As a Superman fanatic it’s been a tough road as I’m still getting over the stinks of “Smallville” and “Batman v Superman,” so when Syfy proposed its own Superman series that side stepped Superman altogether, I was very skeptical. Suffice to say, “Krypton: The Complete First Season” isn’t always a great show, but appreciated as its own attempt to ambitiously tackle the back drop of the Kryptonian Lore, it’s not a bad time spent. At ten episodes total for the first season, there are a lot worse things you can do as a Superman fan. Watching “Superman IV,” for instance. I digress.
“Krypton” is set way before the birth of Kal El, the baby that would become Superman after the planet Krypton was destroyed from natural disasters. The series focuses on Kal El’s young grandfather Seg-El, a charismatic young warrior belonging to the royal house of El, who has to contend with other royal houses vying for control of Krypton. Seg-El is confronted by a futuristic traveler named Adam Strange, sent by the one and only Superman, to help Seg-El in his journey to evade all forces from the galaxy that are attempting to end the bloodline of the house of El to prevent Kal El from ever being born. This includes Brainiac who also travels back in time, as well as a slew of other Superman villains that the series craftily includes because—you know, time travel and stuff.
Why doesn’t Superman come back in time to help his grandfather? A time paradox perhaps. Or rights issues. Let’s go with the latter. DC and Warner Bros. are very weird about these things. In either case, Superman is mentioned and hinted at often, but for now, is not featured in any of the episodes.
Although there are heavy implications toward the Man of Steel with looks at Kryptonian technology, and Seg-El’s mission to find and open his grandfather’s sacred maguffin known as The Fortress of Solitude. With Superman’s cape deteriorating, implying Superman is also fading away from Seg-El’s lack of progress, Seg-El has to literally race against time with Adam Strange’s help.
“Krypton” has some neat production quality and interesting side stories along with some great choreography and set design. It also manages to use Superman in a unique way that makes him an obvious plot device, but a good one. The series threatens to get wrapped up in continuity problems, and big plot holes stemming from its heavy reliance on time travel and time paradoxes, but for now it’s a solid approach to a Superman series that’s almost never boring.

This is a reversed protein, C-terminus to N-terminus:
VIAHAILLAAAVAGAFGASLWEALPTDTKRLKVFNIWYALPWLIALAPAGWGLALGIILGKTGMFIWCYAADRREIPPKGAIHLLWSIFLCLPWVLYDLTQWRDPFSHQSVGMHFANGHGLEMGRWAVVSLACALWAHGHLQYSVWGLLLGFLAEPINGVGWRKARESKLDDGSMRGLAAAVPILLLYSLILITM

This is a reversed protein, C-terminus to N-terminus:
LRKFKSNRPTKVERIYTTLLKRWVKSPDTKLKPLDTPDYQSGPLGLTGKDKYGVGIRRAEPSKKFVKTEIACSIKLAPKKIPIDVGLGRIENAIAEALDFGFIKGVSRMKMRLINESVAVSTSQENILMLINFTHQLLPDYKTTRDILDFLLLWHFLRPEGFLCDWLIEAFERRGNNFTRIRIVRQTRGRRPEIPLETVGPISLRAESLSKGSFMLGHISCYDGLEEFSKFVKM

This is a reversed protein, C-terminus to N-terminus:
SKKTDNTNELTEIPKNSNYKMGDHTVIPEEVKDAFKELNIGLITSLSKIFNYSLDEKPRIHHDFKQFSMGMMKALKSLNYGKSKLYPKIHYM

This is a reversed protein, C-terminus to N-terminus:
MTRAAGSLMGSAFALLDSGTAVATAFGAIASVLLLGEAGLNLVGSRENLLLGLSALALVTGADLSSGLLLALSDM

Along with a Digital Copy for consumer, the Season One Blu-Ray comes with the twenty two minute 2017 Comic-Con Panel, which features footage from the San Diego Comic Con Krypton Panel, with star Cameron Cuffe and showrunners Damian Kindler and Cameron Welsh. The panel is moderated by DC Comics Chief Creative Officer Geoff Johns. There are almost ten minutes of Deleted Scenes total on both discs respectively, with no real notation or introductions. On Disc Two there’s “Bringing the Home World to Life,” the seventeen minute Behind the Scenes featurette looking at the production, and the set design.
There are interviews with Executive Producer Cameron Welsh, Executive Producer David S. Goyer, Executive Producer Damian Kindler, Staff Writer Nadria Tucker, Visual Effects Producer Ian Markiewicz, Production Designer Ondrej Nekvasil, Prop Master Ray Perry, Prop Master Paul Stewart, and star Cameron Cuffe. “A Lost Kingdom: Life on Krypton” is a twenty two minute segment with members of the cast and crew, all of whom discuss the world of Krypton, and how the series allowed creators to explore recently unexplored regions of Krypton and Superman lore. Included here are comments from Executive Producer Cameron Welsh, Executive Producer David S. Goyer, Staff Writer Nadria Tucker, and star Cameron Cuffe. Finally there’s a three minute Gag Reel featuring bloopers and flubbed lines.
Mill Creek Entertainment originally released “Astro Boy: The Complete Series” on DVD back in 2015, and they re-release it for 2019, adding a new fancy slip cover for the series. Although nowhere near as good as the 1963 animated series of the 1980 series (and yes, even the excellent 2009 movie), 2003’s “Astro Boy” is a fun and accessible bit of anime for kids everywhere. Folks that want to get their young sprites in to Anime but don’t want to pile on heavier, bloodier stuff, “Astro Boy” almost never fails to entertain, bringing about a more contemporary incarnation of the classic series.
“Astro Boy” follows an AI robotic child named Astro who created with a new technology known as Kokoro, which allows robots to be built with their very own heart. Astro was originally created by Doctor Tenma as a sort of replacement for his dead son Tobio (channeling “Pinocchio” in a sense). When he went crazy, disappearing, he is replaced by the kindly Dr. O Shay, who discovers Astro and brings him to life to help humans and robots.
Meanwhile Astro tries to navigate life as child while fighting evil robots and villains with his superpowers including hand and feet rocket boosters, super strength, and a lot more. This “Astro Boy” isn’t an amazing incarnation of the classic series, but it’s entertaining enough to warrant sitting through it all and seeing it to the end. The writers here follow a very tightly knit narrative and story arc with some genuinely good tension, as well as some fantastic animation that in many ways resembles Megaman.
While I much prefer the blue bomber and the 1994 animated series, “Astro Boy” works as a great companion with some fun episodes involving Astro Boy conveying a sheer admirable sense of compassion and empathy along with his inherent heroism. The series garners some great voice work from Candi Milo, Dorian Harewood, and the one and only Greg Cipes. The re-release comes with zero extras, sadly, but it’s a great starter kit and a solid iteration of the classic property.